James C. (Jim) Mahon
James C. “The Bear” Mahon was born into the Southern Pacific way of life, being raised at Caliente, California on the San Joaquin Division. Jim’s father, Walter G. Mahon, was a track supervisor for Southern Pacific between Bakersfield and Mohave covering the territory of the Tehachapi Mountains and the famous loop at Walong. Growing up, Jim’s family consisted of two sisters and six brothers living in a two-story company house at Caliente. At one time, all seven brothers would be employed by the Southern Pacific, carrying on a family tradition that would ultimately breed four generations of Mahons who worked for Southern Pacific’s Maintenance Department.
In 1952 at the age of 13, Jim hired out with Southern Pacific in response to the 7.3 magnitude Kern County earthquake of July 21. This earthquake destroyed miles of mainline track over the Mohave Subdivision, including the collapse of several tunnels crossing the Tehachapi range. Jim’s first job was as a track laborer working for his dad helping to put the railroad back together, restoring fills and replacing track. He worked with the ditching gang, loading materials from banks into air dumps and repairing fills for the remainder of the summer. Nearly three years later and immediately after completing high school, Jim went back to work on June 13, 1955 to continue his uninterrupted career with Southern Pacific.
Jim worked on his dad’s steel gang operating maintenance equipment and a burrow crane until he was assigned by Assistant Chief Engineer Godfrey Lyon to work on Southern Pacific’s system rail gang with his brother Vince as an assistant foreman. At this time, jobs were appointed rather than bid, so Jim left the San Joaquin Division to join the system gang at Dragoon Arizona on New Year’s Eve 1957. This rail gang was composed of outfit cars travelling the entire Pacific Lines, laying steel across Southern Pacific’s seven western states. The gang laid 78-foot sections of rail until March 1958 when the first ribbon rail on the Southern Pacific was installed at Dateland, Arizona. The gang then went to Shoshone, Nevada when Vince Mahon was promoted, and Jim was asked to succeed his brother as foreman of the system rail gang. During this time, the union required the railroad to put the system rail gang up for bid and Jim was bumped down, but was still responsible for laying ribbon rail.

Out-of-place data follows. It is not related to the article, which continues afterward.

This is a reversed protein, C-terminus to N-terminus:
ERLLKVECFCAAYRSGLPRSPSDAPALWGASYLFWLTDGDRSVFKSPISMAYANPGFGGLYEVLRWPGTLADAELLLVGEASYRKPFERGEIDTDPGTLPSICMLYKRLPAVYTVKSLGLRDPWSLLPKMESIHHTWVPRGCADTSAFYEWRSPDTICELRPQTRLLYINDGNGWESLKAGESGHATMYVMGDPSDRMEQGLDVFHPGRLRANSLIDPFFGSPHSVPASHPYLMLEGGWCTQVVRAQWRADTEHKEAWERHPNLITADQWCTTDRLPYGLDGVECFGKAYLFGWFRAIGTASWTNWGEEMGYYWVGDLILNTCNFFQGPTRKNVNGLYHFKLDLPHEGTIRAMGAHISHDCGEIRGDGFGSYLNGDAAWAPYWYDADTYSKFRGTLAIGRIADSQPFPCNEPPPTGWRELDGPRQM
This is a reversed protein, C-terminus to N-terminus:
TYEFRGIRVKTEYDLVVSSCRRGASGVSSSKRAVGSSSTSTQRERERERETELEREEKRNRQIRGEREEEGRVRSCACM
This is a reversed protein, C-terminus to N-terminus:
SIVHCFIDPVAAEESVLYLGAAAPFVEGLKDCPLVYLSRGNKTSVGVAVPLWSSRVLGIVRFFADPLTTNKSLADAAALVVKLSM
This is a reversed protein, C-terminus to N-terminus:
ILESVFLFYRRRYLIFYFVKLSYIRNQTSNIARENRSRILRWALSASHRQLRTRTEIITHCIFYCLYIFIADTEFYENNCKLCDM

After four years working with the system rail gang, Jim received a promotion to track supervisor working under Roadmaster Dan O’Keefe at Bakersfield, California. After a year, Jim was promoted to general track foreman working under Dan O’Keefe and Bill Lynch installing CTC between Bakersfield and Lathrop. At the time he was promoted, Jim was the youngest person ever to become a general track foreman for the Southern Pacific. When the CTC project was completed, Jim was assigned to Phoenix, Arizona with roadmaster Harry Hamrick in rehabilitating the Christmas Branch. At this time, Division Engineer Lee Lyons requested the outfit car assigned to Mahon be placed on the Blue Streak Merchandise and moved to Tucson where Jim finished building five tracks at the Tucson Yard in just five months. Following the job at Tucson Yard, Jim was sent to help roadmaster Carl Hogeland at Deming, New Mexico. After three months, Jim was promoted to roadmaster at Deming on the Rio Grande Division.
Jim would again follow his brother Vince when Godfrey Lyon reassigned him to be the Roadmaster at Truckee, California in September 1963. This would begin “The Bear’s” reputation on the Sacramento Division as the man who kept the mountain moving. He would remain at Truckee until June 1971 when Bill Lynch assigned Jim as the roadmaster at Colfax, California. In August 1973, Jim was promoted to Assistant Division Engineer - Track for the Sacramento Division following Hovie Kent. He would remain in that position until the merger with the Denver & Rio Grande Western, when he replaced John Deis as Division Engineer. During his tenure as “dash track” Jim was responsible for one of the largest emergency repair projects in the history of the Southern Pacific, being assigned to lift the Great Salt Lake Causeway fill out of the rising water and restore service to and from Ogden, Utah. When Union Pacific acquired the Southern Pacific, Jim opted to stay with the railroad and took a demotion to Manager of Track Programs until he retired on January 31, 1999 ending a 47 year career.
During his time with the Southern Pacific, Jim’s two proudest accomplishments were the restoration of mainline track between Lordsburg, New Mexico to El Paso, Texas in just one year’s time and the achievement of keeping the Mountain District of the Sacramento Division open for winter service. Under Jim Mahon’s watch, no passenger train was ever stranded over Donner Pass or delayed for a period of greater than four hours. When asked what the Southern Pacific meant to Jim and his family, he is noted as saying “The SP was always good to their people. When I was out on injury, I never missed a paycheck.”